According to Gilbert, he is not anti-Israeli. He has many, Jewish friends. Gilbert approaches the Israeli occupation of the Palestinians from the humanitarian and medical perspectives. He wants people to understand why he does relief missions in Gaza, as well as what he saw and heard in the twelve days he worked in the hospital during the invasion.

Despite long hours, hundreds of victims, broken windows, sporadic fuel and power outages, limited water, confined operating spaces (including hallways), running-on-empty medical supplies; Gilbert managed to give 20-25 media interviews every day throughout his stay. “We never left a patient to give an interview,” he added.

Media Coverage – Who Talks about the Holy Land in Front of the Camera

Despite the fact there are an estimated 600 journalists in Gaza, and Israeli Forces banned Western/foreign media from entering the Strip during the invasion; many Western news outlets did not acknowledge the hundreds of journalists living in the Strip. They are Palestinian and Arab.

When I watched coverage of the invasion on Al-Jazeera, all the journalists spoke perfect English. Numerous, Western media outlets looked to the Norwegian doctors working at Al-Shifa to give interviews. Why? Could it be because they have light skin and light eyes?

Mama, Mama

“Mama, mama, mama,” whispered Samar, a four-year-old girl, Gilbert recalled. “I will never forget her whispers for her mama.” He showed a photo of the opening in Samar’s back: it went into her spinal cord. The shrapnel injury paralyzed her from the waist-down. Samar was patient and she did not cry.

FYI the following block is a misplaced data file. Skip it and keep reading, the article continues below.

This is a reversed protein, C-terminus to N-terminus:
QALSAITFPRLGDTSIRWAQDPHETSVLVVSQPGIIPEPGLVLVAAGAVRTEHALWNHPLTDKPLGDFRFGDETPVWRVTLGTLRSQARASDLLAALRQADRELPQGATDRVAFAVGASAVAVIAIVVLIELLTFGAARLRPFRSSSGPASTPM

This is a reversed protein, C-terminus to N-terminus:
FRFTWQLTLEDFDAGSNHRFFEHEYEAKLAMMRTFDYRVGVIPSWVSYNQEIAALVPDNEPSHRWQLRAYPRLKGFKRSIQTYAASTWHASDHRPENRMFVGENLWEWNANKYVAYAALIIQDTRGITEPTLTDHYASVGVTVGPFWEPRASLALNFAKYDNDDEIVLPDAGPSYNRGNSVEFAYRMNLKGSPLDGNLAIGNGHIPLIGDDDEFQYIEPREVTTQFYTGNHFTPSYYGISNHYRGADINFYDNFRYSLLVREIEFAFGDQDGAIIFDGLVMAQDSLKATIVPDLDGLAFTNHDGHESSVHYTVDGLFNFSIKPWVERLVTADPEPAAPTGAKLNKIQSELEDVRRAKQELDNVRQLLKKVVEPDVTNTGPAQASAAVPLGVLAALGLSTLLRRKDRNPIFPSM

After extensive, news research, which is the basis for the facts and figures of Gilbert’s presentation, a BBC story by journalist Christian Fraser explains that Samar was shot at close range. In Jabaliya, while her grandmother waved a white flag, an Israeli soldier came out of his tank and fired his automatic M16 rifle. Samar’s grandmother was injured and two of Samar’s sisters – Amal, two years-old and Souad, seven years-old – were shot dead. While this was happening, two of the Israeli soldiers at the scene of the crime were eating chocolate and chips.

The Message

“My main message is that this situation needs a political solution, not a military solution,” Gilbert said. “I think the whole population of Gaza is traumatized and is suffering.”

Later on he explained that the collective punishment of the population continues today because Israeli blockage prevents construction materials and goods, such as cement, paper, pencils, and various foods, from entering the Strip.

No one, including the NGOs, such as Save the Children, is allowed to cooperate with the Hamas Government. For example, a Palestinian teacher trained in psychosocial work, risks arrest. Hence, there is no rehabilitation of the people or reconstruction of Gaza’s infrastructure.

Finally, Gilbert’s presentation signifies greater ramifications for the region. How does the US Government and Israel expect to bring peace and stability to the region if their strategies and tactics harm the Palestinians, Israelis and the Arab peoples surrounding them? Palestinians are crushed by occupation; the militarization of Israel erodes Israeli society and the occupations of Palestinians and Iraqis creates more conflicts in the region.

Even the major, power countries – the commercial and economic capitals of the region – will have to face the militarization that exists in the Middle East. Authentic, long-term normalization between Israelis and all of her neighbors will happen when relations between these countries and the West are based on peace, fairness, justice, and equality.

The children of the Middle East have rights to safety, security and a future.

SONIA NETTNIN is a journalist who writes about social, political, economic, and cultural issues. Her focus is the Middle East.